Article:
Some days it is down at midday and up at closing, other days it is up at midday and down at closing and others it is too volatile to predict. So where are we at this juncture, where are we going and what is causing all the turmoil?
Mid-March shed some light on what is happening. Looking back at February’s sharp swings, the market settled into an almost predictable series of upticks and downticks. Then, just before the St. Patrick’s Day weekend, word began to spread that the European Union (EU) was considering a 3 percent tax on profits made by American tech giants; by Monday morning market futures were dropping steadily and the market opened well off the base.
The market opened roughly 400 points down and stayed there most of the day, closing down approximately 350 points as measured by the Dow Jones Industrial Average. This was spurred, according to most analysts, by the EU’s consideration of applying a tax on U.S. tech companies. That made investors nervous.
Compounding that was inflation and interest rates. Investors already were a bit edgy with news of interest rates being pushed higher by the Federal Reserve to stem inflation. The Federal Reserve increased interest rates a quarter percentage point at the close of its two-day meeting March 21. The Fed also issued a new policy statement and updated economists’ forecasts, while proposing an additional rate increase next year. Some economists expect the Federal Reserve to follow in June and September with two more rate hikes.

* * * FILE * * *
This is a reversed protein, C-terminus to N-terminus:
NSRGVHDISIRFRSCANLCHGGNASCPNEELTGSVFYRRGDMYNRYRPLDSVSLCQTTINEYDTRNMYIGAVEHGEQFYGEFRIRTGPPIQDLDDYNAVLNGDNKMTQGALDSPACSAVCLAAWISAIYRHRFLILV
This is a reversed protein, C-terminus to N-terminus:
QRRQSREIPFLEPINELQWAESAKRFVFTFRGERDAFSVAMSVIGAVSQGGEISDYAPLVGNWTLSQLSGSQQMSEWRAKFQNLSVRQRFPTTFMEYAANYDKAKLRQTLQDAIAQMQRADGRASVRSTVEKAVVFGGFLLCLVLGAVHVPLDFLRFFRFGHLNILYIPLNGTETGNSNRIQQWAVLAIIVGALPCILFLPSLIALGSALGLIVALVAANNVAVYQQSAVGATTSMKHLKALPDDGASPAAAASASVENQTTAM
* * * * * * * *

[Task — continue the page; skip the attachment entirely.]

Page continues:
Stock and bond markets reacted with anticipated nervousness but finally ended roughly where they had been before the Federal Reserve’s decision. Analysts say the Federal Reserve leaves investors in familiar territory: while the central bank continues to lift rates amid stronger growth and inflation, it doesn’t yet see a reason to dramatically accelerate the path of tightening.
However, ongoing increases in interest rates are not a welcome sign to some analysts. I believe that we may see an increase in inflation, but analysts don’t believe it will not spike. As well, I don’t think there should be any extreme measures imposed on the economy just because it is growing, especially when the incoming data is in line with what has been forecast.
While the stock market is volatile, there has been some growth in the bond market, but that isn’t necessarily a harbinger of long-term activity. The yield curve, the difference between short- and long-term Treasury yields, has been flattening in the last few weeks as long-term yields fell in response to some less enthusiastic projections on growth and inflation.
Investors watch the yield curve because it can signal that the economy is speeding up when it steepens or slowing down when it flattens.
Obviously, the impact of the Federal Reserve’s interest rate decisions as well as an improved outlook for the spring housing market can help spur the market in one direction or another.
Overall, the underlying economy is in good shape with low unemployment and steady growth. But as with any silver lining, it may not come to pass and quicker and more frequent interest rate increases may come to pass. Investors should apply the same care and concern to their financial dealings now as they would during more depressed financial circumstances…and prepare for instability being the new stability, at least until things stabilize.
Lisa Santo is a financial adviser with the Global Wealth Management Division of Morgan Stanley in Manhattan and can be reached at 212-883-7707. She is a resident of Sleepy Hollow.